ANZCN Practice Note – Dealing with Foreign Documents

The Australian and New Zealand College of Notaries has circulated a Practice Note prepared by Prof. Peter Zablud and Michael Bula (20 April 2017) concerning the treatment by Australian Notaries of “authentic form notarial acts” drafted in civil law jurisdictions such as France, Germany, Italy or Spain. This type of notarial act will take the form of a “single narrative instrument written by the notary in the first person which sets out or perfects a legal obligation and/or records some fact or thing.” [p. 1 ¶ 2] This authentic form recalls what is known in the New South Wales notarial practice as a “notarial act in the private form”, i.e. a document that is wholly drafted by the public notary himself.

The Practice Note states that the authentic form of the notarial act is at the core of the civil law country’s legal system. Accordingly, there are very precise rules and regulations governing the manner in which notaries conduct their practice and provide their services. A notary must “certify in the notarial act itself that the Appearers well understand the transaction(s), their rights and obligations and in appropriate cases, the consequences of not meeting specific obligations.” [p. 1 ¶ 6] France is cited as an example, which has the following requirements for the drawing of a proper and valid notarisation:

  • The document must be read to the relevant parties or their legal representatives (the “Appearers”).
  • The applicable law must be explained to the Appearers.
  • Any questions that the Appearers ask of the notary must be answered.

The point being stressed by Prof. Zablud and Bula is that “failure by a notary to meet his or her responsibilities or to comply with prescribed formalities can render an entire transaction null and void.” [p. 1 ¶ 7]

Example: Foreign Power of Attorney— Authentic Form — Australian Notary Witnessed Signature — Did not Comply with Foreign Legal Requirements — Notarial Act Defective — Set Aside

The Practice Note illustrates how a local notary’s mishandling of a notarial act can lead to serious legal consequences for his client. An example involves a power of attorney drafted by a French notaire but which was presented to an Australian notary who was not familiar with the French language. The purpose of the document was to secure a guarantee for a loan on the purchase of property in France. The Australian public notary merely witnessed the signature of his client as it was applied to the document. He did not, however, know that the document was in the authentic form nor what that entailed. As a consequence, the document was not read to the client, its particulars were not discussed with the client, and the local notary did not execute the document as the author of the notarial act. The bank sought to enforce the guarantee after a default in a payment for the property. In a dispute over the validity of the guarantee, the French civil court held that the guarantee (and therefore the mortgage) ought to be set aside for being defective.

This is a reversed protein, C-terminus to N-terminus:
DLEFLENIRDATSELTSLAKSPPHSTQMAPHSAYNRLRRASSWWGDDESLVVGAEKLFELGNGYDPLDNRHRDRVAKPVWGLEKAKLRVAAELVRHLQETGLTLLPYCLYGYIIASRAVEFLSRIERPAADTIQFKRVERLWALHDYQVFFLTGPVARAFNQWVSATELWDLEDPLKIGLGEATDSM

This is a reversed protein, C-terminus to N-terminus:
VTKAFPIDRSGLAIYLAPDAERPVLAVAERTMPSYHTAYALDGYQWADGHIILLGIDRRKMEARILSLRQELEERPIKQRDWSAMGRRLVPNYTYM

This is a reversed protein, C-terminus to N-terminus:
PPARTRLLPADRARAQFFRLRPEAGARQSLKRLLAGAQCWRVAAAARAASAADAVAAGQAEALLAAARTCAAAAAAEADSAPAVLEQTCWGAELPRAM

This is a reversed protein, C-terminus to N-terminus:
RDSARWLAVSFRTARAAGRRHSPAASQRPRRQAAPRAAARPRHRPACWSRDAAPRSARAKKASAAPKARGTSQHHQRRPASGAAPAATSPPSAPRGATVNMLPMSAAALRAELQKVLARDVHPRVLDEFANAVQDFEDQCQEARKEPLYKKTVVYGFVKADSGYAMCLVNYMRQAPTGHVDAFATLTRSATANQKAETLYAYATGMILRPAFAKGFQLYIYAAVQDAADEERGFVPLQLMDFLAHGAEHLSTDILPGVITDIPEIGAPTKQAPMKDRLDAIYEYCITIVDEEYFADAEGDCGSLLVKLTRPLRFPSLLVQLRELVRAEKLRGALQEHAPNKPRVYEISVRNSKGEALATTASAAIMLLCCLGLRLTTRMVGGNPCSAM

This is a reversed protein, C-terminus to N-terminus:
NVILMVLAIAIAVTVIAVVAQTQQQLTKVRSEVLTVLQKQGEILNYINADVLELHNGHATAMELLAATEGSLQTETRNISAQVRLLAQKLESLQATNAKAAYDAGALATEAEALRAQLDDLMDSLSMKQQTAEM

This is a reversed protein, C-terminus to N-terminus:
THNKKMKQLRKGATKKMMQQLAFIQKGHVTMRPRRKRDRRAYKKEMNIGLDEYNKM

Important Lessons:

Reflecting on the example cited above, the Practice Note warns that Australian public notaries should be wary when they are presented with foreign language documents that they may not understand; these document may import specific legal obligations that might not be immediately apparent to the local practitioner. Moreover, in the event that an Australian notary public is asked to witness a power of attorney or other like document, he should ascertain beyond any doubt whether that document is drafted in the authentic (public) or private form, and precisely what he can or should do. Suggested steps include:

  • Contact the drafter of the document and make direct inquiries about its nature. The local notary can request whether or not the document can be redrafted in private form, thus allowing it to be notarised by way of a notarial certificate followed by an apostille or legalisation.
  • Have the document translated by an accredited translator.
  • If still in doubt about one’s own legal obligations, refer the client to a consular officer of the country in which the document, once notarised, is to be used, or a lawyer who is fluent in the language in which the document is drafted. [p. 2 passim]

For more general information on related issues, see the following sections on our website:

NB: The above is a summary and interpretation of the Practice Note. For a complete copy of the Practice Note, readers are strongly encouraged to contact the Australian and New Zealand College of Notaries directly.

Should you need a foreign power of attorney notarised by a Sydney Notary Public, you are welcome to contact us for more information on how we can help having your documentation executed properly. Services can be provided to you directly in the Sydney CBD region and surrounding suburbs, including Broadway and Surry Hills. A Public Notary can also come to you if you or your business is located in the north shore, including North Sydney, Artarmon, Kirribilli, St Leonards, Lane Cove, Chatswood, Willoughby and surrounds. For more on our availability, see our Availability page.

What happens after your document is notarised? Authentication and Apostille in New South Wales